Morocco7.57.08.05.75.25.16.13.01.0
Mozambique, Rep. of36.743.733.345.142.363.154.444.66.9
Namibia13.112.011.917.78.510.810.08.010.2
Niger3.8-2.0-1.9-1.7-0.435.610.95.32.9
Nigeria19.87.413.044.657.257.070.029.38.3
Rwanda4.64.219.69.512.464.022.08.911.0
Sao Tome and Principe13.842.246.533.725.526.636.835.545.3
Senegal6.70.3-1.8-0.1-0.632.18.52.81.8
Seychelles3.93.92.03.21.31.80.2-1.01.0
Sierra Leone57.7110.9102.765.517.618.429.823.1
Somalia52.4
South Africa14.614.415.213.99.79.08.67.48.6
Sudan42.3145.0104.0103.0118.057.071.0114.032.0
Swaziland13.411.011.08.211.213.812.311.211.0
Tanzania30.530.431.724.823.830.234.025.717.1
Togo4.81.10.21.6-0.135.315.84.68.2
Tunisia8.76.58.25.84.04.76.23.83.7
Uganda115.945.432.942.230.06.56.17.57.8
Zambia36.6109.697.7165.7183.354.634.943.124.4
Zimbabwe12.917.423.342.127.622.322.621.419.5
Asia8.86.57.86.810.314.711.96.73.9
Afghanistan, Islamic State of21.6157.8166.058.234.020.014.014.014.0
Bangladesh11.26.06.33.53.16.37.74.55.1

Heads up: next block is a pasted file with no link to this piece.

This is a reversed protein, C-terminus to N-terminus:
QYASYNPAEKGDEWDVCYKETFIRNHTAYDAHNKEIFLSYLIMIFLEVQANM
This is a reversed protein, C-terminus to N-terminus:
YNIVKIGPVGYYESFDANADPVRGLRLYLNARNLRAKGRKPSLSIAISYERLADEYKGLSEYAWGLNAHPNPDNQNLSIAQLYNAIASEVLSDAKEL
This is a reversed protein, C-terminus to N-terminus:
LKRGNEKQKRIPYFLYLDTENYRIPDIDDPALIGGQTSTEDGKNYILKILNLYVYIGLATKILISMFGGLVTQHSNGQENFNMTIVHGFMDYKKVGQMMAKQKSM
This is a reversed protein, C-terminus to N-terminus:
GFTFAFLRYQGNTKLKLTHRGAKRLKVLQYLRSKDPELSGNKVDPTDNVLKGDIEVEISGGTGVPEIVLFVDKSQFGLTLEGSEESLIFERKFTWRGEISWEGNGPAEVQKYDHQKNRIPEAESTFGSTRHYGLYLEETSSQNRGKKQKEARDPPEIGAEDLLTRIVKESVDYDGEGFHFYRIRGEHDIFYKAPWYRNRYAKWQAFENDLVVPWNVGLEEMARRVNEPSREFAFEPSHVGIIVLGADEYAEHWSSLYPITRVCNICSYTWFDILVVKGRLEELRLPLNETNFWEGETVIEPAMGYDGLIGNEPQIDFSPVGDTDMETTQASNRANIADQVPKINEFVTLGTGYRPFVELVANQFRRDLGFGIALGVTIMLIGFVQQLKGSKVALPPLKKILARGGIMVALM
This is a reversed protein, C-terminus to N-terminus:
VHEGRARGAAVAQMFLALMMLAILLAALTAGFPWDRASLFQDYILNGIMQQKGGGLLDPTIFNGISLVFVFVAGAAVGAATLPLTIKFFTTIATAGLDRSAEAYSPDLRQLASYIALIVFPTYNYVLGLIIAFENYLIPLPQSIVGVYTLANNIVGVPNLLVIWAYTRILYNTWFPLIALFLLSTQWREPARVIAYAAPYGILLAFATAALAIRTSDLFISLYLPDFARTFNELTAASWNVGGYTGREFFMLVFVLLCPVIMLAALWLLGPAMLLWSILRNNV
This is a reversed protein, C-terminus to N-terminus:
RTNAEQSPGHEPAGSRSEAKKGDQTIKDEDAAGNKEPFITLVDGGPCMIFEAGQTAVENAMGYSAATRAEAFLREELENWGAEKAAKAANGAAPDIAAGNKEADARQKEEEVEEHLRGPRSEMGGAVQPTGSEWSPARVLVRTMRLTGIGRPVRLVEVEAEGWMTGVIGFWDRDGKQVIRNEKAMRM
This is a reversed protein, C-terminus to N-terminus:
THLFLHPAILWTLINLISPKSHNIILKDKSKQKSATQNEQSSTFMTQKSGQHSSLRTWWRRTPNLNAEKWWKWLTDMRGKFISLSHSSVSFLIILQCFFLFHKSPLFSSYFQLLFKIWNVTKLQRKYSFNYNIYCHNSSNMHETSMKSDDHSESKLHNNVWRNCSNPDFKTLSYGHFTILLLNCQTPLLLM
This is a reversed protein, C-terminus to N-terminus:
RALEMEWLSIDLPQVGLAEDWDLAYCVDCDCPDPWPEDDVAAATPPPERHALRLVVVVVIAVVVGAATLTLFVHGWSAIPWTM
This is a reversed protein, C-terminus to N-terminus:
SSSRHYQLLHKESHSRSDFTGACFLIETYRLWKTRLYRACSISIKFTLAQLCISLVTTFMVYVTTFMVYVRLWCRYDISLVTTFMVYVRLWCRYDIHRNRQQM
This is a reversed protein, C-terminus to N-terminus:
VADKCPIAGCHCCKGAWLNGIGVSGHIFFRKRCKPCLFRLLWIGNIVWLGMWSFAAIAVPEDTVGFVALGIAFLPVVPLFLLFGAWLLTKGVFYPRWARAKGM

Bhutan9.49.413.316.08.98.110.77.07.0
Brunei Darussalam2.11.61.34.32.46.02.03.0
Cambodia141.8197.075.0114.5-0.57.77.26.5
China7.12.12.75.413.021.714.86.11.5
Fiji7.411.96.18.26.54.95.20.6
India9.19.913.09.88.410.010.26.96.1
Indonesia9.67.89.47.59.78.59.47.96.6
Kiribati6.73.85.74.06.15.23.6-0.64.0
Lao RD. Republic54.335.713.49.86.36.825.77.54.5
Malaysia3.62.82.64.73.53.73.43.52.7
Maldives7.03.614.716.820.13.45.56.27.2
Marshall Islands0.74.010.35.05.67.34.03.5
Micronesia, Fed. States of3.54.05.06.04.04.04.03.0
Myanmar10.121.929.122.333.622.428.920.010.0
Nepal8.59.821.08.98.97.68.19.07.5
Pakistan7.29.111.63.69.611.812.110.312.5
Papua New Guinea6.37.07.04.35.02.917.311.63.9
Philippines14.112.718.78.97.69.08.18.45.1
Samoa13.215.28.51.718.41.07.03.53.5
Solomon Islands11.88.610.89.210.417.19.87.25.0
Sri Lanka12.621.512.211.411.78.47.715.99.7
Thailand5.76.05.74.13.45.15.85.95.6
Vanuatu8.75.05.64.13.62.32.20.92.5
Vietnam124.167.084.437.88.39.417.05.73.1
Middle East and Europe19.522.427.525.624.631.935.924.522.6
Bahrain2.11.31.02.10.43.1-0.21.0
Cyprus5.74.55.06.54.94.73.13.03.1
Egypt17.321.219.521.111.29.09.47.26.2
Iran, Islamic Republic of19.69.020.724.422.935.249.423.116.9
Iraq18.550.0263.812.868.044.7208.434.545.0
Jordan6.816.18.24.03.33.52.46.53.0